in town last week for a tryout. "In St. Louis, we had to be
convinced of that."
"It's already easier for me than the last time I came back to
coaching," Vermeil says. "[Former Chiefs coaches] Marty
Schottenheimer and Gunther Cunningham laid a good foundation
here, and now we're trying to add to that and win. Plus, when I
came to the Rams in 1997, I had been away from coaching for 14
years. Now it's only been a year since I've done this."
As in Philadelphia and St. Louis, Vermeil's first order of
business was to improve team chemistry. He had TVs installed in
the locker room, and 30 players watched Game 3 of the NBA Finals
together. He wrapped up the three days of drills with a barbecue.
"Team unity is important," says Pro Bowl tight end Tony Gonzalez.
"When I talk to friends on Super Bowl teams, they always say they
love coming to work. That's the sign of a winner."
Still, good chemistry will carry a team only so far. Talent is a
larger issue for the Chiefs. Vermeil will install an offense not
unlike the high-octane system he used in St. Louis, even though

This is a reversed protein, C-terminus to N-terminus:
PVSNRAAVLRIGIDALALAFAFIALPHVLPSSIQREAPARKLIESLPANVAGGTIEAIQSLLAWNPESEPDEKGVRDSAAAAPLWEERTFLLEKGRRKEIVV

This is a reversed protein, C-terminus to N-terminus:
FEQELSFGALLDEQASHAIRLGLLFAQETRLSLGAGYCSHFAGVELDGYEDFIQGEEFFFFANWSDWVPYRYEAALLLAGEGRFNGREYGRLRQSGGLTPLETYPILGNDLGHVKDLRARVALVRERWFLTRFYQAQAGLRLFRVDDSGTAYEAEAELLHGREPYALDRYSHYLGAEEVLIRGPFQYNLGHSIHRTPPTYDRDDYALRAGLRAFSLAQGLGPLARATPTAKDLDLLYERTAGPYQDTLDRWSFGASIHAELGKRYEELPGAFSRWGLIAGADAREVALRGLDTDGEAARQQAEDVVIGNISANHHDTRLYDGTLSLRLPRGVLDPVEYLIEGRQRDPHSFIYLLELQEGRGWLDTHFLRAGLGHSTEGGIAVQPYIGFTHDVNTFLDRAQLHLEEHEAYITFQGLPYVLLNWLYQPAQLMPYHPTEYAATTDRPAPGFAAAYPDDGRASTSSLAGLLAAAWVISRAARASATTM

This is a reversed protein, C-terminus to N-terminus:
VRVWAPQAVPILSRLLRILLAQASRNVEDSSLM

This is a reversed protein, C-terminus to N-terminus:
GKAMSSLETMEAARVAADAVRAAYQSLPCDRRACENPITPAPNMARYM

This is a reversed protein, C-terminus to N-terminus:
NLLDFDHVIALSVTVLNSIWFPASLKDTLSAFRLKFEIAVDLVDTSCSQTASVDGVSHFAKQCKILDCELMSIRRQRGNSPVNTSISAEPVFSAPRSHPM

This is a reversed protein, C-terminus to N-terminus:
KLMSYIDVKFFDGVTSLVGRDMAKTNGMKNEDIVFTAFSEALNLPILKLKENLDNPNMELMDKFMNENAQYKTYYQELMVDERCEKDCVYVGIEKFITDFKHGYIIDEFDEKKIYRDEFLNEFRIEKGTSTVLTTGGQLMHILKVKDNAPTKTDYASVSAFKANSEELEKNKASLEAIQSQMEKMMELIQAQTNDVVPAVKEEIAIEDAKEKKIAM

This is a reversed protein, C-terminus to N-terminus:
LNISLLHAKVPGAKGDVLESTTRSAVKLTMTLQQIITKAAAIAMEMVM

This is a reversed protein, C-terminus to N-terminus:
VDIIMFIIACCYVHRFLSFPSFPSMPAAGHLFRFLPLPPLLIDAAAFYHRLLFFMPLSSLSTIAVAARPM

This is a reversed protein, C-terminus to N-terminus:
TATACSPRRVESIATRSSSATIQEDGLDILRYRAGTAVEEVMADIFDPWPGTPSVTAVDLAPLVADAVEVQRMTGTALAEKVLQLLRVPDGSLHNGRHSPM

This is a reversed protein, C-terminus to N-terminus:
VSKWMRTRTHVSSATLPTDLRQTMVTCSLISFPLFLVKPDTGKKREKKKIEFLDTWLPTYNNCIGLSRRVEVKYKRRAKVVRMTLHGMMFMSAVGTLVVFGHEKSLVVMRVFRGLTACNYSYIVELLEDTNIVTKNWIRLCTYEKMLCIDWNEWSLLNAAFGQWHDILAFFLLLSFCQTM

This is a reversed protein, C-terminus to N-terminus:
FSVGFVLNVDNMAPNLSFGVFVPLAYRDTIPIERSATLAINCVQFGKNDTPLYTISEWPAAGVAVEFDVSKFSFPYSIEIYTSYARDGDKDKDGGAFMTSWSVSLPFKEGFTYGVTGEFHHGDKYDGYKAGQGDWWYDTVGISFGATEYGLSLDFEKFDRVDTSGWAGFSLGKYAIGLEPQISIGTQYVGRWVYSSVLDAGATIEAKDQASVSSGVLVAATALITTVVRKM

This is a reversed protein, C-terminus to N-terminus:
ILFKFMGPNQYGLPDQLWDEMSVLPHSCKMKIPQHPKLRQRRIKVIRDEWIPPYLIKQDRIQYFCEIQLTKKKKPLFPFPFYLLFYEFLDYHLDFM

Kansas City doesn't have the phalanx of speedy wide receivers
that the Rams do. Instead, new offensive coordinator Al Saunders
will feature Gonzalez and ask running back Priest Holmes, a
free-agent pickup from the Ravens, to be K.C.'s version of St.
Louis's multipurpose back, Marshall Faulk.
Vermeil must also come to grips with a suspect defense and the
health of quarterback Trent Green, whom Kansas City acquired from
St. Louis in a predraft trade. In February, Green had a fourth
operation on his left knee, which he originally injured in a 1999
preseason game. He didn't participate in all the drills at the
mini-camp, but he's expected to be at full strength by training
Nevertheless, hope springs eternal in Vermeil, who is charging
toward September with his characteristic zeal.